In an effort to help prevent youth pitching injuries the American Sports Medicine Institute has posted their Position Statement for Youth Baseball Pitchers. The three major factors which is a primary cause of most youth pitching injuries is; overuse, poor mechanics and poor physical fitness as mentioned in this statement. In my own research, I find this to be the case in all levels of the game. It is just more important at the youth level.
The ASMI Position Statement also mentions that the use of the curveball at the youth level may be an issue but no research exactly shows why. ASMI states that the problems could be that throwing a curveball enhances the effects of the three major factors of primary injury for youth pitchers. Here is a list of their recommendations for preventing injury.
ASMI Injury Prevention in Youth Pitchers
- Watch and respond to signs of fatigue. If a youth pitcher complains of fatigue or looks fatigued, let him rest from pitching and other throwing.
- No overhead throwing of any kind for at least 2-3 months per year (4 months is preferred). No competitive baseball pitching for at least 4 months per year.
- Do not pitch more than 100 innings in games in any calendar year.
- Follow limits for pitch counts and days rest. (Example limits are shown in the table below.)
- Avoid pitching on multiple teams with overlapping seasons.
- Learn good throwing mechanics as soon as possible. The first steps should be to learn, in order: 1) basic throwing, 2) fastball pitching, 3) change-up pitching.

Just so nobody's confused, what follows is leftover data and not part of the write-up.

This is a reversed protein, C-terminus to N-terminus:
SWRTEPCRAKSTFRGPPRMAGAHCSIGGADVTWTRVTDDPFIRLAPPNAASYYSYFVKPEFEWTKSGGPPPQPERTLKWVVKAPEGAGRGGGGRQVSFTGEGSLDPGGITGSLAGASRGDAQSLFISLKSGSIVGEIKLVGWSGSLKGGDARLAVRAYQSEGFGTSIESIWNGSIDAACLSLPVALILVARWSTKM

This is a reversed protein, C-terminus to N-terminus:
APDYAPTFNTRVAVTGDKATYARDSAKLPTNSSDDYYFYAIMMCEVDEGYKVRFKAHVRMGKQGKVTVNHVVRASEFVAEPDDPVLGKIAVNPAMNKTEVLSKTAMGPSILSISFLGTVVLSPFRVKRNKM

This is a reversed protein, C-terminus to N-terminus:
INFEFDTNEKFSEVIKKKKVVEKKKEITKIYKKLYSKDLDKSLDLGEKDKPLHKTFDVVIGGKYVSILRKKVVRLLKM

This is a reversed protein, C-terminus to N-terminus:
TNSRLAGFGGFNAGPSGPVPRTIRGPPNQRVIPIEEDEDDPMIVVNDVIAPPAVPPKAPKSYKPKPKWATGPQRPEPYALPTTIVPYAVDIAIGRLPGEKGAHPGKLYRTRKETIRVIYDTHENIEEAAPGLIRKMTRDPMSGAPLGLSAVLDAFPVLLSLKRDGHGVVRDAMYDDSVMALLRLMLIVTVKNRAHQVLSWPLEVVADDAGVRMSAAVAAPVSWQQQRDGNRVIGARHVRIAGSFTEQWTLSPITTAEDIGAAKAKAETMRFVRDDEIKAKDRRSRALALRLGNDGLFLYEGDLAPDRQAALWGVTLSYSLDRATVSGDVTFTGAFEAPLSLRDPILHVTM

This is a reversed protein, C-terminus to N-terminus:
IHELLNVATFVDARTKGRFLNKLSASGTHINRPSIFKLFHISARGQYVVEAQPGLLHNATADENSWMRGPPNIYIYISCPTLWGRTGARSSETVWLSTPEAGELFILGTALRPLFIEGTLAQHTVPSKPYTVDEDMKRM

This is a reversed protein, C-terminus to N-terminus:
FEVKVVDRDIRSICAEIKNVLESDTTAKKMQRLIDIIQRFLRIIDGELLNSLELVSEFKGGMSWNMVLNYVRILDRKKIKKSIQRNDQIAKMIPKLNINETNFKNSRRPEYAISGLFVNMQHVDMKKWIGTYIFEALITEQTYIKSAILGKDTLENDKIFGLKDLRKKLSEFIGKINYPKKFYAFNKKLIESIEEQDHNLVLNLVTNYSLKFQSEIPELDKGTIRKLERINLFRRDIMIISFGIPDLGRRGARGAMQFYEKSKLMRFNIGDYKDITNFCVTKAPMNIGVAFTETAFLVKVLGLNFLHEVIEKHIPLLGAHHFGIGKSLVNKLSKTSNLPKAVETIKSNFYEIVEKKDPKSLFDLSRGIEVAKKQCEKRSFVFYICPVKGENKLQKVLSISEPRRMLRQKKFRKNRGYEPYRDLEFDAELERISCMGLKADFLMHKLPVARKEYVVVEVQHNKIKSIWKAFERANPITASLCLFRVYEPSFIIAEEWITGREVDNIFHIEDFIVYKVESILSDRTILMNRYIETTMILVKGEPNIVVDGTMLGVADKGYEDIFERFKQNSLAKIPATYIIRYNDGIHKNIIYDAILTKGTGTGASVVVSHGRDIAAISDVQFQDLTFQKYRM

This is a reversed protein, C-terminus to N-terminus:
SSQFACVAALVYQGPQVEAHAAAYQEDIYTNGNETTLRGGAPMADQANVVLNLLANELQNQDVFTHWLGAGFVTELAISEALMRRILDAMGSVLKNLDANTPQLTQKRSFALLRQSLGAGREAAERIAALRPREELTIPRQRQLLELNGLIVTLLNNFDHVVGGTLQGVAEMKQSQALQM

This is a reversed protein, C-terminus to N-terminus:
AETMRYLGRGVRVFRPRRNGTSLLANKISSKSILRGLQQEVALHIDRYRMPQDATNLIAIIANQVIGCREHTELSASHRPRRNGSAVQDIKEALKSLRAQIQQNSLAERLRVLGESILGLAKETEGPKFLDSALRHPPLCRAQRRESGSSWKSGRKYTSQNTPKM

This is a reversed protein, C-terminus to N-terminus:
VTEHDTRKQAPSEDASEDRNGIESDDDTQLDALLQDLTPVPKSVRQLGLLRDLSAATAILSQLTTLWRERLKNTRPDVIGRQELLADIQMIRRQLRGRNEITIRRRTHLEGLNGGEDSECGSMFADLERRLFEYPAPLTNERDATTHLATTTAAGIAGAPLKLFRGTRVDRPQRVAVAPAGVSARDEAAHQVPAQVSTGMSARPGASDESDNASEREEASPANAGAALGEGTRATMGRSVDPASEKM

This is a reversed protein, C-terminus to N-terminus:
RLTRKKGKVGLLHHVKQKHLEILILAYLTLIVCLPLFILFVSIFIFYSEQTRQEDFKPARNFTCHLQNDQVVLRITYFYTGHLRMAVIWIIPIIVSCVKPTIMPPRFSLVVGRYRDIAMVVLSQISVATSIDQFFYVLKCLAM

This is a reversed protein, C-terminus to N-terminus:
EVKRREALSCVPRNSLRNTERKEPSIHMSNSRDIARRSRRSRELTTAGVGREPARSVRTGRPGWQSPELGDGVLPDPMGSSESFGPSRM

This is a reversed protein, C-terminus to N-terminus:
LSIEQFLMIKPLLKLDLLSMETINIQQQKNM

- Avoid using radar guns.
- A pitcher should not also be a catcher for his team. The pitcher-catcher combination results in many throws and may increase the risk of injury.
- If a pitcher complains of pain in his elbow or shoulder, get an evaluation from a sports medicine physician.
- Inspire youth pitchers to have fun playing baseball and other sports. Participation and enjoyment of various physical activities will increase the youth’s athleticism and interest in sports.
It is interesting that ASMI advises to learn good throwing mechanics to prevent arm injury but they never mention to use a strength and conditioning program to improve the poor physical fitness issues. The answer always seems to be just rest more or do not throw to much. I believe in pitch counts for all levels but we must stress the importance of a good strength and conditioning program for all levels, even the youth level as a key component to preventing injury.
The 3X Pitching Velocity program was developed for the mature pitcher but it also comes with the Beginners Guide to 3X Pitching which has a youth throwing and training program included.
|Age (yrs)||2006 USA Baseball Guidelines||2010 Little League Baseball Regulations|
|13-14||125/wk; 1000/season; 3000/yr|
|11-12||100/wk; 1000/season; 3000/yr|
|9-10||75/wk; 1000/season; 2000/yr|
|7-18||21-35 pitches –> 1 day rest;
36-50 pitches –> 2 days rest;
51-65 pitches –> 3 days rest
66- pitches –> 4 days rest